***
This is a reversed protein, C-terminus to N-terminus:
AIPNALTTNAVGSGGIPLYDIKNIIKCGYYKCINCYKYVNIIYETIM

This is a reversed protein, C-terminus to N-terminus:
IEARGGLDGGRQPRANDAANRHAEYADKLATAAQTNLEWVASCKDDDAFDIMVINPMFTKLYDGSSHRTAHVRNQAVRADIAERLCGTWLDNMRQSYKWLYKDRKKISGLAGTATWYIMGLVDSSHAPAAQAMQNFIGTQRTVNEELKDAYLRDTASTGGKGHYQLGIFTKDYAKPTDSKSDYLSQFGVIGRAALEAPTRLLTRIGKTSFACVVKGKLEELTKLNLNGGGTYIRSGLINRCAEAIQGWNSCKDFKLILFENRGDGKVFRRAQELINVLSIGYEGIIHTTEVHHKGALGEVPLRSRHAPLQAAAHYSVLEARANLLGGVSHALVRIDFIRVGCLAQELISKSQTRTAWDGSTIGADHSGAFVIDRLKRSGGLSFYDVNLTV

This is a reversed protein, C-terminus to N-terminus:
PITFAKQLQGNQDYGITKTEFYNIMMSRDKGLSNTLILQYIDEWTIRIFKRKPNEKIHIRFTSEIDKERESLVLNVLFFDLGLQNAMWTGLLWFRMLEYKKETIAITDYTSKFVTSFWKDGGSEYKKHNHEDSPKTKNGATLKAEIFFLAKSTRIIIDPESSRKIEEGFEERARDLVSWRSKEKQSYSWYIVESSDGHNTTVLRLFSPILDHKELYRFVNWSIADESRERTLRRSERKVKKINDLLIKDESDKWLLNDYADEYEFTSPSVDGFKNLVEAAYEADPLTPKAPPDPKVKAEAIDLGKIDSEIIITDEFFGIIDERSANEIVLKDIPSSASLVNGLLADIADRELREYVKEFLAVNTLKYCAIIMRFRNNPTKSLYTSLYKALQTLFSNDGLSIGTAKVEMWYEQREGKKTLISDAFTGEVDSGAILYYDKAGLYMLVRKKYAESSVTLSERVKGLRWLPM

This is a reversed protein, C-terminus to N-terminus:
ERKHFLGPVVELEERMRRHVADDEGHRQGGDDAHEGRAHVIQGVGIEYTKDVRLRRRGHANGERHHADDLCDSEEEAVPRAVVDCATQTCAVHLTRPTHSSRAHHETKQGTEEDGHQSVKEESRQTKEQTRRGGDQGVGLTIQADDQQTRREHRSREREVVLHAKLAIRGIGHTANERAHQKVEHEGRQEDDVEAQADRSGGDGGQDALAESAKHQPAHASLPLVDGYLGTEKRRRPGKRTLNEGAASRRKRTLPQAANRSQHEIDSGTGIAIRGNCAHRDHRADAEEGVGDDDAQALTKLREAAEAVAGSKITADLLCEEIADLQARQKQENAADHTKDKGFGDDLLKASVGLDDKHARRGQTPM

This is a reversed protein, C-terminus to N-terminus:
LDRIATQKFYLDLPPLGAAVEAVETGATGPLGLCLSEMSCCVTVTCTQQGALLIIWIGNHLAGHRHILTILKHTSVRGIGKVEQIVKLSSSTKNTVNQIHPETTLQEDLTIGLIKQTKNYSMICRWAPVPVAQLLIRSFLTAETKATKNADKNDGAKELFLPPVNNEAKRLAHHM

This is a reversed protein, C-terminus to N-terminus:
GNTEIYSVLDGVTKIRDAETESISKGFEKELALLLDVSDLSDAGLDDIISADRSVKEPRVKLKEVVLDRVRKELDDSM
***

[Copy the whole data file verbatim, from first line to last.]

This is a reversed protein, C-terminus to N-terminus:
AIPNALTTNAVGSGGIPLYDIKNIIKCGYYKCINCYKYVNIIYETIM

This is a reversed protein, C-terminus to N-terminus:
IEARGGLDGGRQPRANDAANRHAEYADKLATAAQTNLEWVASCKDDDAFDIMVINPMFTKLYDGSSHRTAHVRNQAVRADIAERLCGTWLDNMRQSYKWLYKDRKKISGLAGTATWYIMGLVDSSHAPAAQAMQNFIGTQRTVNEELKDAYLRDTASTGGKGHYQLGIFTKDYAKPTDSKSDYLSQFGVIGRAALEAPTRLLTRIGKTSFACVVKGKLEELTKLNLNGGGTYIRSGLINRCAEAIQGWNSCKDFKLILFENRGDGKVFRRAQELINVLSIGYEGIIHTTEVHHKGALGEVPLRSRHAPLQAAAHYSVLEARANLLGGVSHALVRIDFIRVGCLAQELISKSQTRTAWDGSTIGADHSGAFVIDRLKRSGGLSFYDVNLTV

This is a reversed protein, C-terminus to N-terminus:
PITFAKQLQGNQDYGITKTEFYNIMMSRDKGLSNTLILQYIDEWTIRIFKRKPNEKIHIRFTSEIDKERESLVLNVLFFDLGLQNAMWTGLLWFRMLEYKKETIAITDYTSKFVTSFWKDGGSEYKKHNHEDSPKTKNGATLKAEIFFLAKSTRIIIDPESSRKIEEGFEERARDLVSWRSKEKQSYSWYIVESSDGHNTTVLRLFSPILDHKELYRFVNWSIADESRERTLRRSERKVKKINDLLIKDESDKWLLNDYADEYEFTSPSVDGFKNLVEAAYEADPLTPKAPPDPKVKAEAIDLGKIDSEIIITDEFFGIIDERSANEIVLKDIPSSASLVNGLLADIADRELREYVKEFLAVNTLKYCAIIMRFRNNPTKSLYTSLYKALQTLFSNDGLSIGTAKVEMWYEQREGKKTLISDAFTGEVDSGAILYYDKAGLYMLVRKKYAESSVTLSERVKGLRWLPM

This is a reversed protein, C-terminus to N-terminus:
ERKHFLGPVVELEERMRRHVADDEGHRQGGDDAHEGRAHVIQGVGIEYTKDVRLRRRGHANGERHHADDLCDSEEEAVPRAVVDCATQTCAVHLTRPTHSSRAHHETKQGTEEDGHQSVKEESRQTKEQTRRGGDQGVGLTIQADDQQTRREHRSREREVVLHAKLAIRGIGHTANERAHQKVEHEGRQEDDVEAQADRSGGDGGQDALAESAKHQPAHASLPLVDGYLGTEKRRRPGKRTLNEGAASRRKRTLPQAANRSQHEIDSGTGIAIRGNCAHRDHRADAEEGVGDDDAQALTKLREAAEAVAGSKITADLLCEEIADLQARQKQENAADHTKDKGFGDDLLKASVGLDDKHARRGQTPM

This is a reversed protein, C-terminus to N-terminus:
LDRIATQKFYLDLPPLGAAVEAVETGATGPLGLCLSEMSCCVTVTCTQQGALLIIWIGNHLAGHRHILTILKHTSVRGIGKVEQIVKLSSSTKNTVNQIHPETTLQEDLTIGLIKQTKNYSMICRWAPVPVAQLLIRSFLTAETKATKNADKNDGAKELFLPPVNNEAKRLAHHM

This is a reversed protein, C-terminus to N-terminus:
GNTEIYSVLDGVTKIRDAETESISKGFEKELALLLDVSDLSDAGLDDIISADRSVKEPRVKLKEVVLDRVRKELDDSM